Victoria Mahoney has been appointed as a director on the upcoming Star Wars: Episode IX.
In recent years, the Star Wars films have made important and necessary moves towards increasing gender and racial diversity on screen. The most recent film in the series, The Last Jedi, was praised for putting John Boyega and Daisy Ridley’s characters at the heart of the narrative, and 2015’s A Force Awakens was celebrated after it passed the Bechdel Test “with flying colours” (something that can’t be said of the original Star Wars trilogy).
Now, an important step has been taken in improving diversity behind the camera on Star Wars. Victoria Mahoney has been hired as a director on the next film, making her the first woman of colour to serve as a director in the franchise’s history.
Her appointment was announced on Twitter by Wrinkle in Time director Ava DuVernay. “Happy to share this historic news,” wrote DuVernay, the first woman of colour to direct a film with a budget of more than $100million. “A black woman directing stories in a galaxy far, far away.”
Mahoney will serve as second unit director on Star Wars: Episode IX alongside JJ Abrams, the film’s first unit director and producer. According to E News, this means she will be responsible for supplementary footage including establishing shots, stunts, inserts and cutaways. Given the stunt-heavy nature of Star Wars films, it’s safe to say that the filmmaker will have her hands full.
On Twitter, Mahoney indicated that her friend and frequent collaborator DuVernay had played a key role in helping her land her new job. “Thank you @ava for putting my name in the #StarWars #LucasFilm hat,” she wrote, adding: “This one’s for the outliers, dreaming big – in small corners of the Earth. #MayTheForceBeWithYou”.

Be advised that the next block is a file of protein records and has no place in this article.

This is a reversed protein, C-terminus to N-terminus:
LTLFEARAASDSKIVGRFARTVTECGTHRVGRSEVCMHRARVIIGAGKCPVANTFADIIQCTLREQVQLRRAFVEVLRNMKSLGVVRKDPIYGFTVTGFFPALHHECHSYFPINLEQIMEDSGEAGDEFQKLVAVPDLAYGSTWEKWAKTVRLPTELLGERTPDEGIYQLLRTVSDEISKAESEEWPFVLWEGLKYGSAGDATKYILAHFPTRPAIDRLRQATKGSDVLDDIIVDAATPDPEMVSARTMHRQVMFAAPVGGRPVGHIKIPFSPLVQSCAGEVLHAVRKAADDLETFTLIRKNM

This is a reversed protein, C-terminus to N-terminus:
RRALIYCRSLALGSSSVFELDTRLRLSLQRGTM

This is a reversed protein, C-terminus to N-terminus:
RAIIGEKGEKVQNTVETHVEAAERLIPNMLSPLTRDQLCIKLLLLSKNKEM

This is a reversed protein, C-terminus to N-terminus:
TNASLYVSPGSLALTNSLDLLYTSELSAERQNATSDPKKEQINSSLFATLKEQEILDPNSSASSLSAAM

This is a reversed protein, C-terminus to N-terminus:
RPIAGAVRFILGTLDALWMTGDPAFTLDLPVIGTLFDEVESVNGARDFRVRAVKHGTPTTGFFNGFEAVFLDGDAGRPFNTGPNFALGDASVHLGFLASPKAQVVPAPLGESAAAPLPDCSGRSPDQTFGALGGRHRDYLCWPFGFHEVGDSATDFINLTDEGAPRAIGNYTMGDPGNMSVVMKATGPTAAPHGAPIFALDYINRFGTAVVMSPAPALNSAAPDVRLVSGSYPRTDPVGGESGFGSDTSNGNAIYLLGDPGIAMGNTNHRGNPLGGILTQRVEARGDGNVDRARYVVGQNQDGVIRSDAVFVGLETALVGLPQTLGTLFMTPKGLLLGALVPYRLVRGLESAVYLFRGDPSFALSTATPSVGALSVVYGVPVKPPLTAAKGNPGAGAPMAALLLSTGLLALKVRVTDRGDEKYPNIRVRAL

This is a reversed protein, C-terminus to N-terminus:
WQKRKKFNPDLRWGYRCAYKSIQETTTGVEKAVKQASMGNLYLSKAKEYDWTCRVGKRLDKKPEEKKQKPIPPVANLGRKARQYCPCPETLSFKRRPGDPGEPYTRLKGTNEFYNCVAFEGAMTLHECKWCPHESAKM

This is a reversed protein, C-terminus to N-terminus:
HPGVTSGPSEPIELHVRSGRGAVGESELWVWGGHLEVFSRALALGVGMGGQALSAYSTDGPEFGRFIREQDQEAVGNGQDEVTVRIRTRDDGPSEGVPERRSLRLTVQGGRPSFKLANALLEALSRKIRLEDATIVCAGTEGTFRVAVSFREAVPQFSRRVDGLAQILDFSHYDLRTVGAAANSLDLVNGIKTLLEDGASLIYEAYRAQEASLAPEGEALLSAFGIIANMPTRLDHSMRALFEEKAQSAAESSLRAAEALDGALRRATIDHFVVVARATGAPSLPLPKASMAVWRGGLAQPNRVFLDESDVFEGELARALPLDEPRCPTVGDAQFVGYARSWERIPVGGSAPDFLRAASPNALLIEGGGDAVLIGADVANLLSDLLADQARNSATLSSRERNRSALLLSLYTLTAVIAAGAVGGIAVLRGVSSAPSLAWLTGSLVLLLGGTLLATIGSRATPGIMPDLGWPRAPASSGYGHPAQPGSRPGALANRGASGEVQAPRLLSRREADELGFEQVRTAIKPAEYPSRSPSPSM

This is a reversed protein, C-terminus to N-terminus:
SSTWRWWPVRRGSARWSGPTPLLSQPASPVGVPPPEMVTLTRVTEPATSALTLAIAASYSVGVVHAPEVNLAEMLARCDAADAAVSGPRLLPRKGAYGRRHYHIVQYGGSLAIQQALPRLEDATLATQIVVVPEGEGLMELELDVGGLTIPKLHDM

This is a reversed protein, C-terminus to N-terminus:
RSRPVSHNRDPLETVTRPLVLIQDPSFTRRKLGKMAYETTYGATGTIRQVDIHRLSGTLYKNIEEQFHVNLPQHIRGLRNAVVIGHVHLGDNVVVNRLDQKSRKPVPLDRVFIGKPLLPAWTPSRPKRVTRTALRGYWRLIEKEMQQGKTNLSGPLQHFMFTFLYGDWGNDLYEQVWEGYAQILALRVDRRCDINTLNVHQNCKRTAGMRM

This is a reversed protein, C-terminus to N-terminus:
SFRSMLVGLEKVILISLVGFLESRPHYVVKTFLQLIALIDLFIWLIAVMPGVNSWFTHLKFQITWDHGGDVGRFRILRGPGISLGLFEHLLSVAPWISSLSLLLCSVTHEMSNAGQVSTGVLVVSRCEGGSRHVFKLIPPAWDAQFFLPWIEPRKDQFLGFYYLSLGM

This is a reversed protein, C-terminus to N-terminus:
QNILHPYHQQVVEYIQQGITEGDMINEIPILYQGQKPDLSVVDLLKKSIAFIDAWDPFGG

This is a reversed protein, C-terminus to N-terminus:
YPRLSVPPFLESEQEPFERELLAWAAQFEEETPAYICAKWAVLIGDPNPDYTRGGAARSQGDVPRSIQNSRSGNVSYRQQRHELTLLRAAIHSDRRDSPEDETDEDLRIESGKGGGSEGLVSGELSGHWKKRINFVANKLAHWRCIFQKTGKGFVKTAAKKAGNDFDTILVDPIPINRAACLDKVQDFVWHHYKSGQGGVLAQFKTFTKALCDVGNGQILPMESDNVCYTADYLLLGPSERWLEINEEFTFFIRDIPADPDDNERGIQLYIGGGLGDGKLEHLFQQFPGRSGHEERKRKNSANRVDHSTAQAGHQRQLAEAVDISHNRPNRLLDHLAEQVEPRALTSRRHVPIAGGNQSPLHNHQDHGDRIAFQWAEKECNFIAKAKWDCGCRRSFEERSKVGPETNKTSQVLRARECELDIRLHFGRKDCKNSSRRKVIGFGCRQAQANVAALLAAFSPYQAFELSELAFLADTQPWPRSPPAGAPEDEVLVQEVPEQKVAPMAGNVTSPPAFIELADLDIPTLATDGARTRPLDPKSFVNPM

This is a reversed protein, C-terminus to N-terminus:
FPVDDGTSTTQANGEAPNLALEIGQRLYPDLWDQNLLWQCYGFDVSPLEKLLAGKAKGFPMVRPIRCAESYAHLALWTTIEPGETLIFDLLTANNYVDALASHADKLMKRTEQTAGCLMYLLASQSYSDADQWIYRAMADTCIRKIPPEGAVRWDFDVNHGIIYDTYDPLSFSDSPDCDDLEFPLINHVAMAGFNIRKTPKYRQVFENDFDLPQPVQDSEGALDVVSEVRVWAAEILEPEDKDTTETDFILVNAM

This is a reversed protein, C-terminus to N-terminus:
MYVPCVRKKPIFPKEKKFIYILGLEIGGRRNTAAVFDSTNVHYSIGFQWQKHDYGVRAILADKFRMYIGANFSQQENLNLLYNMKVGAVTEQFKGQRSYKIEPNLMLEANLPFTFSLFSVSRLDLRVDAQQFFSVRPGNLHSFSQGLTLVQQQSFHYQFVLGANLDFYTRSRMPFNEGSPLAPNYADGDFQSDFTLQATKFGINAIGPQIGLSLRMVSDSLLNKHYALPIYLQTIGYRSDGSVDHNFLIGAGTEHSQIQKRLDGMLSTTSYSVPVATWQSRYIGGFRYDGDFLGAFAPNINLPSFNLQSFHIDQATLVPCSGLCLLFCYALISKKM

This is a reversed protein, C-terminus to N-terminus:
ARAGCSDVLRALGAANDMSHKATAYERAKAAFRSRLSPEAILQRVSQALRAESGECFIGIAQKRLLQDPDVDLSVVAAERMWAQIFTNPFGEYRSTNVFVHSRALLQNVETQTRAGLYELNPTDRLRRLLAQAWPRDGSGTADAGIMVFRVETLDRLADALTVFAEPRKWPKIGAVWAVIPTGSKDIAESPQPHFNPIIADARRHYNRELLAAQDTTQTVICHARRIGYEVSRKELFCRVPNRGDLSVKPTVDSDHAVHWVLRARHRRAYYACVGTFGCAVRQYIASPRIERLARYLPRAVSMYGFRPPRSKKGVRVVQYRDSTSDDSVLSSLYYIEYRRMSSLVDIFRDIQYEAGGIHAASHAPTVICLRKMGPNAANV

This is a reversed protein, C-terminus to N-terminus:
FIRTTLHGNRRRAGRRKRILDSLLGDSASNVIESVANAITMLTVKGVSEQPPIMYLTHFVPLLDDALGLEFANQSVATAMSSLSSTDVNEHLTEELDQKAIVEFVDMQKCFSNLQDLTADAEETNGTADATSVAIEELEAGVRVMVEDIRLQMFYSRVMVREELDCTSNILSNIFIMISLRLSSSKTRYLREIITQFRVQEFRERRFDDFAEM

Mahoney made her feature film directorial debut in 2011 with Yelling to the Sky, a drama about a troubled teenage girl (played by Zoe Kravitz) for which she also wrote the script. She has extensive television directing experience, having helmed episodes of Grey’s Anatomy, Power, Gypsy, Seven Seconds, and DuVernay’s drama series Queen Sugar. She also recently directed Red Line, a pilot for CBS that was co-produced by DuVernay.
Her appointment is significant given Star Wars’ long history of prioritising the voices and viewpoints of white men, both behind and in front of the camera. Every single Star Wars film has been directed and written by white men, and the first film in the series – 1977’s Episode IV: A New Hope – only featured dialogue spoken by white characters, the vast majority of whom were men.
It wasn’t until The Empire Strikes Back in 1980 that a non-white character (Lando Calrissian, played by Billy Dee Williams) had any speaking time in a Star Wars film. That’s a stark contrast to 2015’s The Force Awakens, in which actors of colour – including Boyega, Oscar Isaac, and Lupita Nyong’o – spoke roughly 40% of all lines.
Kelly-Marie Tran, who played Rose Tico in The Last Jedi, said in 2017 that she hoped Star Wars’ increasing commitment to diversity would influence the film industry more generally.
“I’m excited to be part of the change, it feels like a responsibility but it’s awesome as I get to be in this movie and be this character, but it’s also horrifying because it’s so rare,” she said. “I don’t take representation lightly, and I am excited to be part of the change.”
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